First up was NTT DoCoMo, who have a very prominent tower in the center of their 3D island, and around it is an “Advanced Technology” room, a museum, a shop and best of all, a cell phone jump! The technology room appears to be nothing more than a conference room, but the musuem is very interesting. In it, you can see some of Japan’s achievements, such as the construction of Rainbow Bridge, and match them to DoCoMo phones from the same year. The shop has some huge 3D models of currently available handsets and clicking them loads the DoCoMo website in your web browser, so you can see more details. The “Keitai” jump is like a ski jump except you ride down the slope on a phone instead of skis. I jumped 51 meters and drew a round of applause from the invisible crowd. I’ll definitely go back and try to beat it.

NTT DoCoMo in Second Life

The Softbank island is bizarre. It is covered with oversized cell phones, some standing in the streets, other floating in the sky. According to the welcome sign,

This is a secret research institute in the middle of the ocean. It seems like a normal town, but if you look up there are strange mobile phones afloat… In fact, there are secret messages hidden in these mobile phones. Find these messages to win our original prize.

I didn’t hang around to find out what the keywords or the mystery prize was, but I was impressed by the look of the island. They’ve based it on a real city with skyscrapers, cars and cardboard cutouts of people talking on their phones. When you walk into the showrooms, these cutouts welcome you with the Japanese phrase “Irashaimase”. If you want more information on the phones, you’ll have to click through to the Softbank website, but they do give you a free phone for your “second” life, which stores all your photos and plays them back as a slideshow.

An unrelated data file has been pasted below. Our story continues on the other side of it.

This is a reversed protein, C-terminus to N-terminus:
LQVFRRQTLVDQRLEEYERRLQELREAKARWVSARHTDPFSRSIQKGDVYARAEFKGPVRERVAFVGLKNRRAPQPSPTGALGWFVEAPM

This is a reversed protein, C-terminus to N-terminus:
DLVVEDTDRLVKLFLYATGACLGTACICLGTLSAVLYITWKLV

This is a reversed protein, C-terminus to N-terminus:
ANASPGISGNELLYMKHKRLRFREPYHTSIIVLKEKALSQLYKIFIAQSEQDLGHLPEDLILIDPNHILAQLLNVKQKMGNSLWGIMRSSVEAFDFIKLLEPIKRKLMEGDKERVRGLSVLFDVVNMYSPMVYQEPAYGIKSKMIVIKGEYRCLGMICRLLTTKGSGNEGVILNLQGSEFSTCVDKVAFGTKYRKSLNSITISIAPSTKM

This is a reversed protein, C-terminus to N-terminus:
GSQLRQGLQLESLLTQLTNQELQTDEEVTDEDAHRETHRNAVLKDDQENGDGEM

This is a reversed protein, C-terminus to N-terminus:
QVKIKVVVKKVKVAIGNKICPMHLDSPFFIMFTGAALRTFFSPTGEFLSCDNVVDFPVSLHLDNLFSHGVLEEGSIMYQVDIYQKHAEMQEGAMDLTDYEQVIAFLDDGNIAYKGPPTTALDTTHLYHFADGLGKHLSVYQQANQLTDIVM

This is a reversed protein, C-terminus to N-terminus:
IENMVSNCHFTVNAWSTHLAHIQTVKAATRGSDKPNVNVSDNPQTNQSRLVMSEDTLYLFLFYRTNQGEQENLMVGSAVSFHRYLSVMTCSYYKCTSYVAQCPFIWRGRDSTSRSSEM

Softbank in Second Life

Finally, I paid a visit to the KDDI Designing Studio, where I hoped I’d find some AU offices. The outside was very colorful and welcoming, and inside, a secretary was there to greet me. Instead of offices however, there was a room full of little dogs which you could pat or play fetch with. It had something to do with the AU One brand and “one” sounding like “wan” in Japanese, which means “dog”. Unlike a pet store, you can actually take one of these little AU branded dogs away with you for free.

AU KDDI in Second Life

There isn’t really anything useful you can do at these virtual offices unfortunately. However, gimmicks such as the cell phone jump, secret message competition, slideshow phones and takeway puppies are clever and unique ways of promoting each company’s brand, and they’re fun, too. The mind boggles as to the future of virtual advertising.

Sightseeing in Second Life Japan #2

Last time I went Sightseeing in Second Life Japan, I showed you Kumamoto Castle, Osaka Castle and Tokyo Tower. This time, Aleister Kronos pointed out that a faithful reproduction of Himeji Castle is under construction. 

Himeji Castle under construction in Second Life

Himeji Castle

Himeji Castle is part of Japan’s great cultural heritage located around 650 kilometers west of Tokyo. The castle is nicknamed “White Heron” because of its white plaster walls, plaster being a useful safeguard against fire in a building that is otherwise built entirely of wood. The current castle was constructed in 1601, though there have been fortifications on this site since 1333.

Himeji Castle is one place I’d really like to visit for real someday. According to Wikipedia, it is “one of Japan’s Three Famous Castles, and is the most visited castle in Japan.”

Have you been to the real Himeji Castle? Is it worth visiting?

Update: By request, here is the Second Life URL to Himeji Castle: http://slurl.com/secondlife/HIMEJI/128/128/0